If you are going to post duped content at least tag the link to it rel=”nofollow”.

  2. September 27, 2009 11:10 pm

    thanks Joshua. I had in mind a specific mailing list I used to run that doesn’t have a public archive. What if list subscribers had the option of posting a copy of some or all of their posts directly to a blog tied to that list?

    by the way, what do you make of posterous, a type of blog written via email? I reckon it suits people like me who’ve been writing emails for donkeys years but not so to those youngsters who seldom or never send emails. To us, sending email is indeed (as claimed by the posterous publicity) a most ‘natural’ thing to do.

  3. September 28, 2009 2:52 pm

    “I had in mind a specific mailing list I used to run that doesn’t have a public archive. ”
    The EASA media list, right? Yea, it is a shame it isn’t public. I lurk that list.

    “What if list subscribers had the option of posting a copy of some or all of their posts directly to a blog tied to that list?”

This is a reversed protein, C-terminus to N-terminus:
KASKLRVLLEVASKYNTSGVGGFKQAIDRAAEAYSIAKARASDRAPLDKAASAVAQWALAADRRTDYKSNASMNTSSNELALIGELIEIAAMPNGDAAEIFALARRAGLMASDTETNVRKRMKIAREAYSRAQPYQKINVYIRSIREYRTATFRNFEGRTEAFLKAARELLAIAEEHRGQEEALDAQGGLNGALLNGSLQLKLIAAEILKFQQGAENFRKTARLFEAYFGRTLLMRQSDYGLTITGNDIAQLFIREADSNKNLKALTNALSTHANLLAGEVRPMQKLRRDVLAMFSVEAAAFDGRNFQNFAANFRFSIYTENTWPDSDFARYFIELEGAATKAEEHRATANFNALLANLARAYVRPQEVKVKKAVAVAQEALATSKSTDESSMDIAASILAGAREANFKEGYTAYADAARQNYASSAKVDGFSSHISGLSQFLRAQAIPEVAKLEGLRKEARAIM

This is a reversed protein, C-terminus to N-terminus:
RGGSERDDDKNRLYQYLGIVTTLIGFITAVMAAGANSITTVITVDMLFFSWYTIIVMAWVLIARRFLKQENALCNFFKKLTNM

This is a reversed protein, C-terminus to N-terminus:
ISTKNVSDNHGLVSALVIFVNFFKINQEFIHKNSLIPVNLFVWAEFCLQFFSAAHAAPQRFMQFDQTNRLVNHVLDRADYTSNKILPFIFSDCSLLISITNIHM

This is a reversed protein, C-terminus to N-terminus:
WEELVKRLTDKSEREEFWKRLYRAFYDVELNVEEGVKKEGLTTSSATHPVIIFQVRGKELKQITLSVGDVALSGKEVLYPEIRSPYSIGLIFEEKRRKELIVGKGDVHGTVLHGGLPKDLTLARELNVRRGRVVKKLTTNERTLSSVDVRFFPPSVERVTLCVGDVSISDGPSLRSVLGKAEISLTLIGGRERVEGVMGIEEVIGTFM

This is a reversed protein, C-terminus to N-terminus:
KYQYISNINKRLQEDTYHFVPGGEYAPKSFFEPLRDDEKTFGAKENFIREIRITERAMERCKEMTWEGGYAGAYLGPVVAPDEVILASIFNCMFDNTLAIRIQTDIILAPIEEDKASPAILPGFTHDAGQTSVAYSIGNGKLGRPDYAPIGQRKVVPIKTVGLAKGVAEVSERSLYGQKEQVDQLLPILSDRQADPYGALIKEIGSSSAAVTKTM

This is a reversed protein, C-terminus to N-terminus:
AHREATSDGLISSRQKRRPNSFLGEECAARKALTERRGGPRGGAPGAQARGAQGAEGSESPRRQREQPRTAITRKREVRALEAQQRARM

That would be interesting, although I don’t think a blog would be the best choice. Rather, just making the listserv archive public would be better. The reason being that you don’t want multiple sources of dialog. The conversation would get all mucked up that way.

    Having the option not to post a post to a public area… well some people are insecure but if you have the guts to say something to your colleagues in the field, the public is probably not going to be much worse. Plus there is no worries of missing sections of conversation if all posts are archived.